Prorogue delays ombudsman's MUSH sector ambitions
Ontario Ombudsman André Marin said he's saddened by Premier Dalton McGuinty's decision to step down and prorogue the legislature. That's because it means a delay in the expansion of his mandate, Marin said during an Oct. 30 teleconference.
Ontario Ombudsman André Marin said in his annual report that too many Ontario municipal councils are flouting the Municipal Act when it comes to holding closed-door meetings. File photo
Ontario Ombudsman André Marin said he's saddened by Premier Dalton McGuinty's decision to step down and prorogue the legislature.
That's because it means a delay in the expansion of his mandate, Marin said during an Oct. 30 teleconference.
He'd like the power to investigate municipalities, universities, school boards and hospitals, known collectively as the MUSH sector, as well as children's aid societies, long-term care facilities and the police.
“Right now, any expansion into the MUSH sector is dead,” Marin said.
“Just before I released the annual report this year, I had a very candid conversation with the premier, who told me 'Andre, it's not a question of if we do it, it's when we expand your powers into the MUSH sector.'
“Politics is politics. We know where we're sitting today. It saddens me to think we've had this setback. But hopefully down the line we can revisit the issue.”
Neil Haskett, who, along with wife Tabatha, leads the Sudbury chapter of the Ontario Coalition for Accountability, which supports the expansion of Marin's powers, said his grassroots group will throw its support behind any Liberal leadership candidate in favour of doing so.
“One of our big pushes is to make sure that whoever replaces Dalton McGuinty is somebody who is finally supportive,” he said.
In the same way, if there's an election, the group will also be throwing its support behind candidates in favour of an expansion of the ombudsman's mandate, he said. The NDP and Progressive Conservatives support such a move, he said.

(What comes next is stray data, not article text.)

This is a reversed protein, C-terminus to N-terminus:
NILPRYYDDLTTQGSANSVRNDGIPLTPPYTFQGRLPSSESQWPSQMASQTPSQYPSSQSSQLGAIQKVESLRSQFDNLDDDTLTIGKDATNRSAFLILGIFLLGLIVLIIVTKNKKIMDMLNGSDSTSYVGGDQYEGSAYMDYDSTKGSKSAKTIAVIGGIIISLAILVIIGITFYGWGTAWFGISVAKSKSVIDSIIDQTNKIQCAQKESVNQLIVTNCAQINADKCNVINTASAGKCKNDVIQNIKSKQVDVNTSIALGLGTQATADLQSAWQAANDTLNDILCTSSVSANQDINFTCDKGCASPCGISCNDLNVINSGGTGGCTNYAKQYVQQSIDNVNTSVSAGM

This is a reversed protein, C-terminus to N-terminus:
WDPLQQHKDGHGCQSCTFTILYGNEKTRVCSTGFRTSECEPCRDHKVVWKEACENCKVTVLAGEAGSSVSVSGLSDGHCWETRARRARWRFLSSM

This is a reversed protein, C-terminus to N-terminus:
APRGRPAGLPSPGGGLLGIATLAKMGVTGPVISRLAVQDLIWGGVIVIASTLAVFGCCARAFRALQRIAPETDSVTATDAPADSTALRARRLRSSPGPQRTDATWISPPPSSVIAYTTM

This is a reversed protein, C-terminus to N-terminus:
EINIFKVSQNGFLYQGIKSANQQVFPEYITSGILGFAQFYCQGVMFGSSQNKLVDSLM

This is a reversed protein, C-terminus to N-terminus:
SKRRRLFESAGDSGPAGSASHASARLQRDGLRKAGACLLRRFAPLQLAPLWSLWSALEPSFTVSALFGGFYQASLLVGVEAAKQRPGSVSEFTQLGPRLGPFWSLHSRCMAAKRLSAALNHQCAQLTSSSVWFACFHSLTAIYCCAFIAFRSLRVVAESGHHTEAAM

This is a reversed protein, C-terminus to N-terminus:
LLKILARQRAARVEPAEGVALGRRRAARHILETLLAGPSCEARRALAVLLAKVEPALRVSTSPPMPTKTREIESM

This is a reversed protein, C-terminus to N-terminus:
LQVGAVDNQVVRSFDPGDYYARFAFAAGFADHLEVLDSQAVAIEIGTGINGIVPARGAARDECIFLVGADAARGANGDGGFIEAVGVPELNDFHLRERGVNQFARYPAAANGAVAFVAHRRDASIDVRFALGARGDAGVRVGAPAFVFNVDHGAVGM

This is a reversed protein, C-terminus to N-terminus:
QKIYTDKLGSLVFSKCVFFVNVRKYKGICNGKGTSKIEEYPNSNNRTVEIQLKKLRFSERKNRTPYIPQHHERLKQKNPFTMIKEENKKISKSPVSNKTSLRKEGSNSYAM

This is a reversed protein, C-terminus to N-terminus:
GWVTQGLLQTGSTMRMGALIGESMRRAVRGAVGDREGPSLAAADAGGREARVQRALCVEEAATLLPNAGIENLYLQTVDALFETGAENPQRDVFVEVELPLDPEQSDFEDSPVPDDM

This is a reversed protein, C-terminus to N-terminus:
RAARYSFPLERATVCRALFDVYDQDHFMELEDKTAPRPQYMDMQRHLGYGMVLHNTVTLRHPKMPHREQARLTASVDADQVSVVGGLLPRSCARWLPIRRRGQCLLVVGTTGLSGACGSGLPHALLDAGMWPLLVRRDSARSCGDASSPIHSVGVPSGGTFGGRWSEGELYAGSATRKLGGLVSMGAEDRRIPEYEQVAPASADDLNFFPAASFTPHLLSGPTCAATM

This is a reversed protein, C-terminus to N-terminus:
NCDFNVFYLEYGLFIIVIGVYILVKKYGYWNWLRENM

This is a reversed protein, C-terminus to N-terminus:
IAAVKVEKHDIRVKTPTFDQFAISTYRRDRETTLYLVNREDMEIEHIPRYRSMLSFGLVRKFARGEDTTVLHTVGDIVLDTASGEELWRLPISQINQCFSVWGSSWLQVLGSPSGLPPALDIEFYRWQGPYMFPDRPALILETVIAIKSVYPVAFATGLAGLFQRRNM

In terms of the Liberals, much of the support the idea has received from that party has, ironically, come from McGuinty.
But Haskett said he'd have liked to have seen the premier's promise in writing.
“Just weeks prior to him talking to André, he was saying that they really don't need (ombudsman oversight) for hospitals or school boards or the children's aid society,” he said.
“So, going forward, we hope the new Liberal leader finally embraces accountability and transparency.”
Just before the legislature was prorogued, Hamilton Mountain NDP MPP Monique Taylor's private member's bill, which would allow the ombudsman oversight of children's aid societies, passed second reading, Haskett said.
While this was an encouraging sign, it was disappointing when the bill died on the docket when the legislature was prorogued, he said.
In his yearly report, published in June, Marin dedicates several pages to stressing the importance of being able to investigate the publicly funded organizations listed above.
The ombudsman said he turned down a record 2,539 complaints in these sectors in 2011-2012, up from 1,963 in the previous year.
“Unfortunately, there are many organizations that provide direct and vital public services to Ontarians, without the important check and balance of ombudsman oversight,” Marin wrote in his report.
“I have followed my ombudsman predecessors in repeatedly calling for modernization of my mandate to include the MUSH sector. The reason is simple. MUSH organizations have a profound and immediate impact on the lives and welfare of individual citizens.
“They impact Ontarians where they work, live and play, and when they are at their most vulnerable.”
The only area of the MUSH sector the ombudsman is allowed to investigate is closed-door municipal council meetings.
Dialogue and debate are integral to a free society and we welcome and encourage you to share your views on the issues of the day. We ask that you be respectful of others and their points of view, refrain from personal attacks and stay on topic. To learn about our commenting policies and how our community-based moderation works, please read our Community Guidelines.